tional capital items used and under the control of the manager (e.g., rented
land).















Rates of Production (Table 2)


"Value of own plants sold per square foot of area in production" (Table 1
item A divided by item C) was selected as the one best measure of nursery pro-
duction rate. The average value of own plants sold was 35.2 cents per square
foot for all 9 nurseries. When sales were adjusted for change in inventory
value (Table 1B divided by 1C), the rate increased 6.6 cents per square foot,
to 41.8.
Production rate per square foot was given preference because of the ease in
comparing it with costs per square foot as presented later. However, these data
are also shown in terms of dollars per acre in production for those who are
more accustomed to thinking in these terms.
Plant inventory values per acre in production (Table 1F divided by ID) is
another useful indicator of rate of production. This value averaged $35,177
per acre for the 9 nurseries.



Table 2.--Rates of production, 9 wholesale ornamental field nurseries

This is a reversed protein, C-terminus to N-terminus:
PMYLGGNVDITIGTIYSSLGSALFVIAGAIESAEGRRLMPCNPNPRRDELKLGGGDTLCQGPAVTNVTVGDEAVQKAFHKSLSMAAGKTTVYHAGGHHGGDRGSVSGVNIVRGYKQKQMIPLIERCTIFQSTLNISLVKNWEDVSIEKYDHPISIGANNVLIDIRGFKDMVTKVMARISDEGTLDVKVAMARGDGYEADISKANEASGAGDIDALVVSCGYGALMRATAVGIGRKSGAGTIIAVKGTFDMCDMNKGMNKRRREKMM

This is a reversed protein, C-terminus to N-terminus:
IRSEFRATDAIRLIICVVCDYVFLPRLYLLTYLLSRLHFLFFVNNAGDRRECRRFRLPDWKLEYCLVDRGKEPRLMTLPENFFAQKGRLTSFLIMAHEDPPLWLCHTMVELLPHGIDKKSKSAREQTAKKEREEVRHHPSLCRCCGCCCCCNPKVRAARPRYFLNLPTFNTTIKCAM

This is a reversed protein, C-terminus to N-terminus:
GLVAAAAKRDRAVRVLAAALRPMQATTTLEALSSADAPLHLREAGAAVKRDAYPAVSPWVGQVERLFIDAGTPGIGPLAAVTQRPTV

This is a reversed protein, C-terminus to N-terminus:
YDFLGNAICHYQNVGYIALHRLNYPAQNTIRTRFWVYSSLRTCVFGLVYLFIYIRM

in Florida, 1985.

Average
Item Unit all 9 Your
nurseries nursery
----------------------------------------------------z~-----------------
The one best measure
Value of own plants sold per
sq ft in prod - -(Table 1A/1C) cents 35.2
Other useful indicators
Value of own plants sold per sq ft adjusted
sq ft adjusted for inventory
change - ------- -(Table 1B/1C) cents 41.8

Value of own plants sold per
acre in prod -- ---- --(Table 1A/1D) $ 15,337
--- adjusted for inventory
change - ------ --(Table 1B/1D) $ 18,218

Plant inventory value per
acre in prod -- ---- --(Table 1F/1D) $ 35,177
















Labor Efficiency (Table 3)


As will be seen later during the discussion on operation statements and
operating costs, labor is the most costly single expense item in the operation
of a field nursery. Hence, measurements of efficiency in the use of labor are
some of the most important indicators for nursery managers to study. For our
purposes, "Value of own plants sold per employee" (Table 1 item A divided by
item E) was selected as the one best measure of labor efficiency. This aver-
aged $39,683 per employee for the 9 nurseries participating in the study.
Adjusting for change in inventory value (Table 1 item B divided by item E)
increased the average to $47,137.
A second measure relates nursery space and the number of people required.
This measurement provides an indication of number of people required to run a
nursery of a given size, and conversely, an indication of amount of nursery